Tonight – April 19, 2018 – look for the moon and Winter Circle (or Winter Hexagon) stars. It’s difficult to convey the humongous size of the Circle, a great lasso of brilliant stars that fills our western sky at dusk and nightfall.
Look for a circular (or hexagonal) pattern of bright stars around the April 2 moon. Just be sure to look at nightfall, because the Winter Circle stars will sink below the horizon by early evening.
The Winter Circle can be seen from around the world, although its orientation with respect to the horizon will be different, depending on where you are.
No matter what part of Earth you’re standing on, though, this same pattern of bright stars will surround the moon on April 19.
If you’re in the Southern Hemisphere, notice the sky’s brightest star – Sirius – will appear at the top of the Circle and the star Capella at the bottom (if you can see Capella at all; it’s far to the north on the sky’s dome).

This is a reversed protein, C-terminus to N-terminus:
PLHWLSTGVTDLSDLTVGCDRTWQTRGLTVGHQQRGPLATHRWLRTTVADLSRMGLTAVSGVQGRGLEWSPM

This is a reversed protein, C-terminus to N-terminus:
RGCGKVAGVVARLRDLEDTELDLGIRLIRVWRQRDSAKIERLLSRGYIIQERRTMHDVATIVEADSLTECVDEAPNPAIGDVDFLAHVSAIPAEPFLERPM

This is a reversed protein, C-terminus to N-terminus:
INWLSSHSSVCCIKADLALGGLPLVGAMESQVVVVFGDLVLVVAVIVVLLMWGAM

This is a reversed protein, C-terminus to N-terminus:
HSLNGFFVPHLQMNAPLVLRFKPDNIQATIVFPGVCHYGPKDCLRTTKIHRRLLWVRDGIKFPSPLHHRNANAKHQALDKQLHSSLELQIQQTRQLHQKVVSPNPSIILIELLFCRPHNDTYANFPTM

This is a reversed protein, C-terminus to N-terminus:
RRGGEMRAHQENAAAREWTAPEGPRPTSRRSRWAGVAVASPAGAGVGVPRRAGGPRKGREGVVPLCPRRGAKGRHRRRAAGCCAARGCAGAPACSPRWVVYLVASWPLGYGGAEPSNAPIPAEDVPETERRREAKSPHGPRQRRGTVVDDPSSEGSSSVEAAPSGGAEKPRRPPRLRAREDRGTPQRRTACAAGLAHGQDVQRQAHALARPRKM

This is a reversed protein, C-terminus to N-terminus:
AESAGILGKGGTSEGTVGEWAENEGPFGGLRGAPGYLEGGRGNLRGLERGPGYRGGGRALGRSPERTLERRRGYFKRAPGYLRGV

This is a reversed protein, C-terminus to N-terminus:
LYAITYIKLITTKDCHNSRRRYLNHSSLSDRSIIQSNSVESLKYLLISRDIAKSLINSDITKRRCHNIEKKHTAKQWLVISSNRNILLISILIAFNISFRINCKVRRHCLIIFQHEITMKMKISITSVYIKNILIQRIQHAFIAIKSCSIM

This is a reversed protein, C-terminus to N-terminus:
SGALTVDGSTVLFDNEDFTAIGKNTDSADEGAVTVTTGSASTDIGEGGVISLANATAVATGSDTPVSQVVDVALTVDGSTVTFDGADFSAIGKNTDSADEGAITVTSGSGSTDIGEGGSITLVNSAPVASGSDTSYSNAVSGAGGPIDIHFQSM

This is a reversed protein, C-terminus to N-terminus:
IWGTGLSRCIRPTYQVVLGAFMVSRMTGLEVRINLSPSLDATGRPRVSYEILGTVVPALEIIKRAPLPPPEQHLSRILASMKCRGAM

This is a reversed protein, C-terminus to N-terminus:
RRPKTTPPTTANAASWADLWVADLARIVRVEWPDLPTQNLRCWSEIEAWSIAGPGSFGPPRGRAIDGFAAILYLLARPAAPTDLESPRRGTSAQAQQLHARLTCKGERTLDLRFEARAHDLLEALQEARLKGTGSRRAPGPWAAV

The Winter Circle stars are bright, but the brightest starlike object in the sky on these April 2017 evenings is the planet Jupiter. At nightfall on April 2, the moon and Winter Circle are in the west, while Jupiter shines in the opposite direction – east – and quite close the horizon after sunset. Earth is about to go between Jupiter and the sun, and so the planet is nearly at its brightest for this year. Jupiter’s yearly opposition will come on April 7.
Bottom line: Use the moon on April 19, 2018, to find the bright stars of the Winter Circle!